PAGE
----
You can now text 911
Suffolk residents who need emergency services but are unable to call 911 now have another option — text-to-911.
While a voice call to 911 is still the preferred method for residents to use in the event of an emergency, the city advises that the text-to-911 option is intended for those in the deaf, hard-of-hearing and speech-impaired community, as well as people having a medical emergency in which they are unable to speak. It can also be used by people who are in situations in which speaking could possibly escalate a situation or put them in danger — in cases such as domestic violence, a home invasion or abduction.
It can also be used when a voice call cannot connect due to a poor cellular signal or other phone service interruption, and a text sent in an area without text-to-911 service should receive an automatic reply stating that the service is unavailable.
The city unveiled the new service in an Oct. 22 news release.
To text emergency services, enter 911 without spaces or hyphens in the “to” field of a mobile phone, type a message in the message field and then push the “send” button. It’s the same process as sending a regular text message.
The city asks that when texting 911 for an emergency, the first message should be the address or location of the emergency, and the type of emergency help needed, whether it be police, fire or emergency medical aid. It asks that people keep text messages brief and concise while using full words. It cautions people not to text 911 in a group chat or to send photos, videos, attachments, GIFs or emojis, and not to text while driving.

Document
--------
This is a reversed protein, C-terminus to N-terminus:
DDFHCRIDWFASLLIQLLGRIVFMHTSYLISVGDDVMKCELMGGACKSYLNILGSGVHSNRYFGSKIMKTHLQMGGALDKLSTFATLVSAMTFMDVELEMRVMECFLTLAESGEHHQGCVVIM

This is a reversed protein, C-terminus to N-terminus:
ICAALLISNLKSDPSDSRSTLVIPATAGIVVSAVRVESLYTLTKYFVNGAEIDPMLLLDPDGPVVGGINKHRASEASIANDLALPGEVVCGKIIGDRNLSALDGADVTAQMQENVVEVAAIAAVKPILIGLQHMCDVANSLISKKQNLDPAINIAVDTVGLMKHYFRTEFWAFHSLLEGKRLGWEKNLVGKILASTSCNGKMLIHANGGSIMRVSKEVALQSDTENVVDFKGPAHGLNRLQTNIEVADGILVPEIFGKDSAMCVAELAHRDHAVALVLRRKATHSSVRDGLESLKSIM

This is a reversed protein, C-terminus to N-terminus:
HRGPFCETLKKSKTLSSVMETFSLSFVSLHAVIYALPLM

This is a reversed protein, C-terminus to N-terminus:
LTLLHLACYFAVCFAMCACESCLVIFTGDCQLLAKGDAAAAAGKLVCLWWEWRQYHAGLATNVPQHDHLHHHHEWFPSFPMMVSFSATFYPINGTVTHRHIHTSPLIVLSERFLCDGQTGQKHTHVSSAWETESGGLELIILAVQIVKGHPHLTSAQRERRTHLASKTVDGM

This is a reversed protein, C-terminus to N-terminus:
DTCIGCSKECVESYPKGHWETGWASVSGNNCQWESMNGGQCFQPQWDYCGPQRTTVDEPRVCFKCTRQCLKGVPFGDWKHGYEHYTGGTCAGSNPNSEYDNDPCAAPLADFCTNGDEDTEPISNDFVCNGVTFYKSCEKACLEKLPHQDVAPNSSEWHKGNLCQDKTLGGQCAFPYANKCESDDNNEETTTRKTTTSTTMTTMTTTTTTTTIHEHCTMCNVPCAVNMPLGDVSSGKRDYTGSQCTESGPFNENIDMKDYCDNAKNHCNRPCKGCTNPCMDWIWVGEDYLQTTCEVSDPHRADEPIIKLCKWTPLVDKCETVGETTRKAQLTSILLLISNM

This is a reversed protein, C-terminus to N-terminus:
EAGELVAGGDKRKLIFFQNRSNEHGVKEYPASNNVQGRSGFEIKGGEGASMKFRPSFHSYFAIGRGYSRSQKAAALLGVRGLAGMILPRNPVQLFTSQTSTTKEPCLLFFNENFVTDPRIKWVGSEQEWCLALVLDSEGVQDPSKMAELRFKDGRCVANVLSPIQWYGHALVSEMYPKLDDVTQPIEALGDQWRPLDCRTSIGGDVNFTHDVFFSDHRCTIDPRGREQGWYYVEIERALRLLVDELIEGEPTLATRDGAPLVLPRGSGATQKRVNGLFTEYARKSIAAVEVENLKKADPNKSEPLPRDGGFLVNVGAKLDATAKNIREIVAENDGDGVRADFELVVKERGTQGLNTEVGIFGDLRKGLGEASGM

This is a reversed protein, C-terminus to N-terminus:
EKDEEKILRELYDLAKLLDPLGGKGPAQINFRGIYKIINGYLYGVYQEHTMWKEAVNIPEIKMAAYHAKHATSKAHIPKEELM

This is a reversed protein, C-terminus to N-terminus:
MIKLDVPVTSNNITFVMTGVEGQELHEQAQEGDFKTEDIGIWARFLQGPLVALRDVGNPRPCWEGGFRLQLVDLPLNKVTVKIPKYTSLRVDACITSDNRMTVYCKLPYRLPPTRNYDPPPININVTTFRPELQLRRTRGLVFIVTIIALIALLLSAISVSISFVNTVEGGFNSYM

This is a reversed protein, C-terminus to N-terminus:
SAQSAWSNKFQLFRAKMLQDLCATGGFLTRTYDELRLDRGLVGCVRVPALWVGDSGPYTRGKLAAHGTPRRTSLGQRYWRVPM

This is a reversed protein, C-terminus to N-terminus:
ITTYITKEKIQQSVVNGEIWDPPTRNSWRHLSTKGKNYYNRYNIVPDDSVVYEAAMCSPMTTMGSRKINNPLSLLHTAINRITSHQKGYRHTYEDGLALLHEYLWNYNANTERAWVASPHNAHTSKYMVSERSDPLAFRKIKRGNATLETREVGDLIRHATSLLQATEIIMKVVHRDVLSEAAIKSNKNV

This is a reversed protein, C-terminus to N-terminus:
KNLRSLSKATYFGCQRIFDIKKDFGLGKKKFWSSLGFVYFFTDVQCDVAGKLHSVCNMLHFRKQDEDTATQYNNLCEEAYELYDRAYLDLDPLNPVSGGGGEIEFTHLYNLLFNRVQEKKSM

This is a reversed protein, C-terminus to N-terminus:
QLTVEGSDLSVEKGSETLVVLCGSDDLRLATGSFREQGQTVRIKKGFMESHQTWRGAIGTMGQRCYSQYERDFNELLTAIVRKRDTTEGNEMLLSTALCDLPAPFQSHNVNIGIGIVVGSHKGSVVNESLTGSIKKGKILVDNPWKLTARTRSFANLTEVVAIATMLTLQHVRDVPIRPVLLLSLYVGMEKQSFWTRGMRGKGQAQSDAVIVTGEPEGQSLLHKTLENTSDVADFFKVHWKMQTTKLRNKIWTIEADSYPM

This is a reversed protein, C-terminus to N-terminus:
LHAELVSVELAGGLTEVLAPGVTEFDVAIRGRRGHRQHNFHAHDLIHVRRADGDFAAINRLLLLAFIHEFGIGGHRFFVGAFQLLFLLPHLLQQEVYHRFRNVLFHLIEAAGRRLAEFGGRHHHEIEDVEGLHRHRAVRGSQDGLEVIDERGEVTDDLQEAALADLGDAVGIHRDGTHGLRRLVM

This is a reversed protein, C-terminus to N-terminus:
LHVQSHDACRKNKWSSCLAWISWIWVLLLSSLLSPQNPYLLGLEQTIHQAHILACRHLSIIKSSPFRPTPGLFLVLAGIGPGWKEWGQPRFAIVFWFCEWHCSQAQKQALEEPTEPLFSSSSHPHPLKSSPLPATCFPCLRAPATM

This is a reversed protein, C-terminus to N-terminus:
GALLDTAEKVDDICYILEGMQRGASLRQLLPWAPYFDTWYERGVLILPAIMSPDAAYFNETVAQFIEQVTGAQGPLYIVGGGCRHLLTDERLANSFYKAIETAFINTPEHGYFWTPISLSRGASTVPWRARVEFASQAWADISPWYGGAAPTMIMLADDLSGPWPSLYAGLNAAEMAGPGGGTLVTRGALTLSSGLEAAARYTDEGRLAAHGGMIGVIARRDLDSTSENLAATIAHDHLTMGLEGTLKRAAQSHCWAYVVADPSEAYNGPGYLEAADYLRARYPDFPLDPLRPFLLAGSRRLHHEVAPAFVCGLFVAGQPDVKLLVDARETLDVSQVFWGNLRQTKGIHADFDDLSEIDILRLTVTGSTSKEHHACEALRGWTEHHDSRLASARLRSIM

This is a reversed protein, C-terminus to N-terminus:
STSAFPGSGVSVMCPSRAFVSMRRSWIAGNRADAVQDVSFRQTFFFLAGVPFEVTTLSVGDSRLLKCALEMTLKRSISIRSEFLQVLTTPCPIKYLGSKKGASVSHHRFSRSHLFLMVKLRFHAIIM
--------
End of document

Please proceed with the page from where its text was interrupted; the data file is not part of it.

People are advised to stay with their phone and be prepared to answer questions and follow instructions from the 911 call taker. If someone is trying not to be overheard requesting help, they should silence their phone.
“Having the ability to contact 911 by text is a significant advancement to our already robust 911 system,” said Suffolk Police Major Cassandra Garvin in a news release. “By giving those that require emergency services this option, we are greatly expanding the ability of first responders to provide critical assistance to those in need.”
Text-to-911 is free and works through short message service, or SMS, with cellular carriers and requires a text or data plan.
Another feature of the service is its ability to translate a text message into Spanish. Dispatchers have access to translation services they use to conference a voice caller in with, but they have the ability to translate a Spanish text message instantly. When a dispatcher responds to a text in English, the message will be translated into Spanish for the individual to read.
The city’s advice for calling 911 in an emergency — call if you can, text if you can’t.